December 12, 2020
By Jeff Mason
WASHINGTON (Reuters) – President Donald Trump lambasted the Supreme Court on Saturday for declining to take a case he hoped would overturn President-elect Joe Biden’s election victory and called Attorney General William Barr a “disappointment.”
On Friday evening the nation’s high court rejected a long-shot lawsuit by Texas seeking to throw out voting results from four states.
The decision comes ahead of a meeting by the U.S. Electoral College on Monday to make Democrat Biden’s victory official.
Trump, a Republican, has refused to concede despite losing to Biden, who took 306 votes to Trump’s 232 in the state-by-state Electoral College, which allots votes to all 50 states and the District of Columbia based on population.
“This is a great and disgraceful miscarriage of justice. The people of the United States were cheated, and our Country disgraced. Never even given our day in Court!” Trump wrote on Twitter on Saturday morning.
“The Supreme Court had ZERO interest in the merits of the greatest voter fraud ever perpetrated on the United States of America.”
The court said Texas did not have legal standing to bring the case, abruptly ending what Trump had touted in recent days as his best hope for overturning the election. The three justices nominated by Trump – Amy Coney Barrett, Neil Gorsuch and Brett Kavanaugh – signed on to the court’s order without comment.
In a series of apparently frustrated tweets, the president also lashed out at his attorney general after the Wall Street Journal reported that Barr knew earlier this year about an investigation into Biden’s son Hunter’s taxes.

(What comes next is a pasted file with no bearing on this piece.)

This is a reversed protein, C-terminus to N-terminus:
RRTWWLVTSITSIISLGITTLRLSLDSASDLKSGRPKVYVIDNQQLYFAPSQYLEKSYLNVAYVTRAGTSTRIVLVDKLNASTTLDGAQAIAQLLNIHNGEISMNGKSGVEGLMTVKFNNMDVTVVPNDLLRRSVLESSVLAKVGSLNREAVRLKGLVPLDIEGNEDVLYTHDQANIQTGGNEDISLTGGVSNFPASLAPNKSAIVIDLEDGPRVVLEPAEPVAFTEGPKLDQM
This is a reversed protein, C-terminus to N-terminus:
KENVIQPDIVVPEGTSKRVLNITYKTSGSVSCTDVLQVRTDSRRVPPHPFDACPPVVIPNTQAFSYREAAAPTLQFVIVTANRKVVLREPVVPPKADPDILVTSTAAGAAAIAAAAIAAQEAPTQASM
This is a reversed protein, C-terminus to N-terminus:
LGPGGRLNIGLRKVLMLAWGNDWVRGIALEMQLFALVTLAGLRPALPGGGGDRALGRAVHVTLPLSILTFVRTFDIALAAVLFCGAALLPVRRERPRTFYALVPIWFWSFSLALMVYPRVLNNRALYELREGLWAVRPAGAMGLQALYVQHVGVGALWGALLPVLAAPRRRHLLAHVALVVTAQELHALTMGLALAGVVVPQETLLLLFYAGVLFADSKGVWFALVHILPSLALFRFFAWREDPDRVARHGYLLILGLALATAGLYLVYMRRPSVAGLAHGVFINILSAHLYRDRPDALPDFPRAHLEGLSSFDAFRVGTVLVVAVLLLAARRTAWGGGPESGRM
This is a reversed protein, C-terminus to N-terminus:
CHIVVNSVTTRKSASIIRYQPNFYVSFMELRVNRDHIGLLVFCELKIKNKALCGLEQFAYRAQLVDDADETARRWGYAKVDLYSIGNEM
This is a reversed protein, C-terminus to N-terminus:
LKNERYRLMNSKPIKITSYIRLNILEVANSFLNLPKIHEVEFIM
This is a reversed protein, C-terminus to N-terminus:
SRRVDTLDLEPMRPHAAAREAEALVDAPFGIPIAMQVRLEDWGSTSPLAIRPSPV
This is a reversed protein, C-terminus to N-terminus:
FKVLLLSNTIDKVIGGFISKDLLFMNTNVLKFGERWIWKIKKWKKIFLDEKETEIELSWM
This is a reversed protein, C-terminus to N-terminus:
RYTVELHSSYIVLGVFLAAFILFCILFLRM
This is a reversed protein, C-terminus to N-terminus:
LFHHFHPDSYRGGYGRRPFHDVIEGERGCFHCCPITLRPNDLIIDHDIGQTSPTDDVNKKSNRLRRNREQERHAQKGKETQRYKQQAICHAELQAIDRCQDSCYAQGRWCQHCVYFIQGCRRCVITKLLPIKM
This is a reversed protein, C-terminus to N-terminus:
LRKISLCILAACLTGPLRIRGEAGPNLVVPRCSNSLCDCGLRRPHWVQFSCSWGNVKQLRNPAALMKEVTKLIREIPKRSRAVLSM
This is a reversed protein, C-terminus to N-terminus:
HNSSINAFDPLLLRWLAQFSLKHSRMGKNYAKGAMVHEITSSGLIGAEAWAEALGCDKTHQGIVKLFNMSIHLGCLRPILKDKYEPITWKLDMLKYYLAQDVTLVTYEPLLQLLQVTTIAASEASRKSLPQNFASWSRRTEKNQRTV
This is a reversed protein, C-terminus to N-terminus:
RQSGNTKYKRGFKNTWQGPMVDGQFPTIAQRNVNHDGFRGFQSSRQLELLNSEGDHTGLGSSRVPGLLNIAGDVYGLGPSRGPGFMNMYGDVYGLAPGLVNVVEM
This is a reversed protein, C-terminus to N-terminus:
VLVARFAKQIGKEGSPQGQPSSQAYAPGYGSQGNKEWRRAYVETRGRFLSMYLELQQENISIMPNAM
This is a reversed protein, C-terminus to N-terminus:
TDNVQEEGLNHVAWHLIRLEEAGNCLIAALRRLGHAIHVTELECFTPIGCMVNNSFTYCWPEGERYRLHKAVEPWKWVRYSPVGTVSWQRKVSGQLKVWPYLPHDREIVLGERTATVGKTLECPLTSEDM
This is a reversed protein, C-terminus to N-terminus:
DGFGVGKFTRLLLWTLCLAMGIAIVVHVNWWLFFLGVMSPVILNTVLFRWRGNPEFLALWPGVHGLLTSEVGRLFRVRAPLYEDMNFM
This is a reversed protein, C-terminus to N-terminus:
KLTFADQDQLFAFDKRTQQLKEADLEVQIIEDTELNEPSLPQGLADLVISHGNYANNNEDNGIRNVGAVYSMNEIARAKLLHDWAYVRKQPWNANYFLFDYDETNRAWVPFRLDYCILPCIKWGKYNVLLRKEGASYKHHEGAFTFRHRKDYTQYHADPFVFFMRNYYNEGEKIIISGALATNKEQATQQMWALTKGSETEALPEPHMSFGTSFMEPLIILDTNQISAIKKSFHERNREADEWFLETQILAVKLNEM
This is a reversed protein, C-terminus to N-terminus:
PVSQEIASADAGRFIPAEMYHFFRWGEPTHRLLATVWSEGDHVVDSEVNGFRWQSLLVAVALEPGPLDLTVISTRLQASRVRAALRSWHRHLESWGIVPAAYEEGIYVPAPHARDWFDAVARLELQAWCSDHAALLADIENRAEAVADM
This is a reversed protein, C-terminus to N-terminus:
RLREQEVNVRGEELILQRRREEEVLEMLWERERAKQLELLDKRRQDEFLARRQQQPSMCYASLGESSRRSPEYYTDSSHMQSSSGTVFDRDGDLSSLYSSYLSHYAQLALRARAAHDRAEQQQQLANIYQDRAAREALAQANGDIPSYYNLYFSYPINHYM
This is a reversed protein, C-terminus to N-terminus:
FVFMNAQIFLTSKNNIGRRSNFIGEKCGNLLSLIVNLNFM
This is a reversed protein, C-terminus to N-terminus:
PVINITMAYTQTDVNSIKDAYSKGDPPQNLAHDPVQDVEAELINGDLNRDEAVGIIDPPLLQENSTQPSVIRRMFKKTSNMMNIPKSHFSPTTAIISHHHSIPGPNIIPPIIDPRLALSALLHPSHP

In a statement released by the president-elect’s transition team, Hunter Biden said on Wednesday that the U.S. Attorney’s Office in Delaware was investigating his tax affairs, which he said he had handled “legally and appropriately.” [nL1N2IP30S]
Trump retweeted a comment from radio host Todd Starnes saying Barr should be fired. “A big disappointment!” Trump said in his tweet.
Barr’s fate in the waning days of the Trump administration has been in question since he said last week that a Justice Department investigation had found no sign of major fraud in the November election, contradicting Trump’s false claims.
The president has continued to press his allegations of widespread fraud without evidence despite dozens of failures in courts. Though he has said he will leave the White House on Jan. 20 if the Electoral College affirms Biden’s win, he is likely to continue to decry the election as rigged and seek to undermine the legitimacy of Biden’s presidency.
Conservative groups supporting Trump rallied in Washington and elsewhere around the nation on Saturday to press the issue.
(Reporting by Jeff Mason; Additional reporting by Sarah N. Lynch and Lucia Mutikani; Editing by Daniel Wallis)
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